Azealia Banks' 'Broke' Bows at No. 2 on Rap Albums Chart
"We thought the best way to mend fences with the world was to release the music [without advance notice]," says Angelica Cob, who co-manages Banks at Prospect Park. "To use the traditional setup strategy didn't make sense, because it would feel like the girl who cried wolf. We had to make the strongest statement possible, and that was the music."
The plan appears to be working. Even Perez Hilton, who was engaged in a Twitter battle with Banks, told Billboard: "I'm glad that after a very tumultuous few years Azalea Banks was dropped by her label, allowing her to finally release her long-delayed debut album! And I'm even more glad she hasn't insulted my son or gotten into any major Twitter fights lately and instead people are focusing on the music, which is surprisingly good. Congrats to her!"
Those close to Banks say that while she isn't easy to work with, her brashness has, in some ways, helped her brand. "It's just that Banks doesn't listen," said Kevin Hussein, a songwriter also known as Strictly Business who has known Banks for years and who worked on 12 of the album's 16 tracks. "She's brassy and crass and she does what she wants, but more importantly, she had a vision and the label [Interscope] didn't get it."
Watch Azealia Banks Embody the '90s & the Future in 'Chasing Time' Video
Hussein's lawyer, Elliot Resnik of Shukat Arrow Hafer Weber and Herbsman in New York, said that he never thought the album would actually be released. Now that it has, he added, it has the potential to redeem her -– for now, at least.
"People used to see her as a tutorial for how to screw your career up," he said, "and she obviously has a problem controlling her emotions online, but I think people see her as more than just a provocateur. If people just saw her as a curiosity, they'd stream it on Spotify and leave it there. The proof will be in the sales pudding.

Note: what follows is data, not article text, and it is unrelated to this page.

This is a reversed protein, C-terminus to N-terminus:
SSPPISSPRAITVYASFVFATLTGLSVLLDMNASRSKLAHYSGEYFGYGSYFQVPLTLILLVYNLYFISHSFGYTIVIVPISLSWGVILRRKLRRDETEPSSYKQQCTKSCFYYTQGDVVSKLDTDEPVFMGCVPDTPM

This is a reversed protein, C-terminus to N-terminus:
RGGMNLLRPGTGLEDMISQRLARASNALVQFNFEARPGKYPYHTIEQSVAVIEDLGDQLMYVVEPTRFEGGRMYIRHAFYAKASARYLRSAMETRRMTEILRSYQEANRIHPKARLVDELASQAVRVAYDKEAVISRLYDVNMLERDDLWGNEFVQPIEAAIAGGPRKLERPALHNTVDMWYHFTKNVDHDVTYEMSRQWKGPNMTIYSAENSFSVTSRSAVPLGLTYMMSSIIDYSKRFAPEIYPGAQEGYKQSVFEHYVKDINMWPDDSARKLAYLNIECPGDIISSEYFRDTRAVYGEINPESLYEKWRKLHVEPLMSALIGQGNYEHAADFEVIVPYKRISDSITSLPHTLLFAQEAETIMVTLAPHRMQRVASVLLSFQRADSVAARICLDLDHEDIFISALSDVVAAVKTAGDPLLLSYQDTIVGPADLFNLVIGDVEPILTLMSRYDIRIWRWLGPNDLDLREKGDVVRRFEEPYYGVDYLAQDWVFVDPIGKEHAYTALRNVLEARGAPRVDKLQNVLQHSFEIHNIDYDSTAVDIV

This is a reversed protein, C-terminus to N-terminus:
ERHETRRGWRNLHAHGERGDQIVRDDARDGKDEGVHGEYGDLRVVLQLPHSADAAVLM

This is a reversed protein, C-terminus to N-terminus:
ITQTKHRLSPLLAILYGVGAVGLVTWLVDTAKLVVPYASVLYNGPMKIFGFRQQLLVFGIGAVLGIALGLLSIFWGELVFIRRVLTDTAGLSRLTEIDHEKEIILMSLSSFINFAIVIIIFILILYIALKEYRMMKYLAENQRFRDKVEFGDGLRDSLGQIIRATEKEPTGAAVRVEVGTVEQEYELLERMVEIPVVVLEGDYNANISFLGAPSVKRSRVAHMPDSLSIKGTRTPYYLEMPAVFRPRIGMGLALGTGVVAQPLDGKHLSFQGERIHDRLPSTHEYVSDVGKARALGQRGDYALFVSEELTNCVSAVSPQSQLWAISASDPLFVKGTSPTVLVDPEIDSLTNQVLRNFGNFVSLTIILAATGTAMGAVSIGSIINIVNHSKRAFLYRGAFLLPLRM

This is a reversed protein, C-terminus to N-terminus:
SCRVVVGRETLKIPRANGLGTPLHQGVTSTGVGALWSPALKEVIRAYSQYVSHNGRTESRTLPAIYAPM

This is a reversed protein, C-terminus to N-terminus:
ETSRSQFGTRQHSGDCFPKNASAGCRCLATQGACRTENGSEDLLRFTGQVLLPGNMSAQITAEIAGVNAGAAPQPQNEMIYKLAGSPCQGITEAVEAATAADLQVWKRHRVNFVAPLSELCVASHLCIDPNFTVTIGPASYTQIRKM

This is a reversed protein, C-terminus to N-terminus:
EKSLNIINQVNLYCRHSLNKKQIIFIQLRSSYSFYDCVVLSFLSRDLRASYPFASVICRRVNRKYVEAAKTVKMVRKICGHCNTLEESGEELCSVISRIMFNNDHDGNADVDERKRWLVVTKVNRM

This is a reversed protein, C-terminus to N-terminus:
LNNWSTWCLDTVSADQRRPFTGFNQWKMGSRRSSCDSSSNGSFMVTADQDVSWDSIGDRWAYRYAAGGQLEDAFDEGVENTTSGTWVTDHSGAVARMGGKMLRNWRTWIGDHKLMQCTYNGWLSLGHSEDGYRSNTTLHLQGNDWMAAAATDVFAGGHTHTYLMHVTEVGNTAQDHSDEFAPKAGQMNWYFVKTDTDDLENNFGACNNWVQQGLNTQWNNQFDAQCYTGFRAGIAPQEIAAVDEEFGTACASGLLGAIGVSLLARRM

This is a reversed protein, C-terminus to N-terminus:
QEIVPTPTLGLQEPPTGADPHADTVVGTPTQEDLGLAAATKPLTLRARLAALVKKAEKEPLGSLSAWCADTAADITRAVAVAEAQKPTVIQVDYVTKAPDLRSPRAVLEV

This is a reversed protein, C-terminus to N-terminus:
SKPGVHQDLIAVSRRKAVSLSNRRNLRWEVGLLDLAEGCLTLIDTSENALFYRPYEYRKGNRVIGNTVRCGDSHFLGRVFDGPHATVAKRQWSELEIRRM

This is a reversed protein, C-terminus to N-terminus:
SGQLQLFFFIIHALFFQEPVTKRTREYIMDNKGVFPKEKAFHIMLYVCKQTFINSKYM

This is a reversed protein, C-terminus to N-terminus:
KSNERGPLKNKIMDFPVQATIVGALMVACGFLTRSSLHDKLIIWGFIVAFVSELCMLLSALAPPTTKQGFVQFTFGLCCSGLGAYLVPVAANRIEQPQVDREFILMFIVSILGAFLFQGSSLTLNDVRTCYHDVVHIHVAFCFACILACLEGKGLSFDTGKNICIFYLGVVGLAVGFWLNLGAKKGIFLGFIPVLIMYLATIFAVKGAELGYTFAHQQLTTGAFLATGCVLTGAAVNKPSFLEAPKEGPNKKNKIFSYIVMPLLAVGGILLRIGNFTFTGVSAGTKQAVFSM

Indeed, it's too soon to call it a happy ending, but Broke With Expensive Taste debuted at No. 30 on the Nov. 22 Billboard 200. Here's a look at Banks' bumpy road to release:
SEPTEMBER 2011 Following a soured deal with XL Recordings, Banks' self-released "212" becomes a viral hit. Within months, she is performing for Karl Lagerfeld in Paris.
JANUARY 2012 Banks announces she has signed with Universal's Interscope. In eyebrow-raising interviews, she reveals her bisexuality and says she dated a 57-year-old man when she was 17.
APRIL 2012 Manager Troy Carter, at the time working with Lady Gaga, signs on to represent Banks.
Album Review: Azealia Banks Surprises on 'Broke With Expensive Taste'
JUNE 2012 Banks parts ways with Carter amid a Twitter rant accusing him of planting false stories about her in the media. She then switches representation to her then-boyfriend, Coldplay manager Dave Holmes. The following month, she self-releases the Fantasea mixtape and tours to promote it.
JANUARY-APRIL 2013 After inciting social media battles with Hilton and Rita Ora, among others, she lashes out at rapper A$AP Rocky, insinuating that he's gay. Rumors circulate that she was dropped from Interscope as the single "Yung Rapunxel," released in March, falls flat.
SEPTEMBER 2013 Banks posts a tracklist and says her album is due in January.
JANUARY 2014 "I'm really in hell here," she tweets. "Universal needs to just hand me over to another label who knows what to do with me ... I'm tired of having to consult a group of old white guys about my black girl craft."
JULY 2014 Interscope releases Banks from her contract, and, after a legal battle, she wins the rights to her music.
An edited version of this article first appeared in the Nov. 22 issue of Billboard.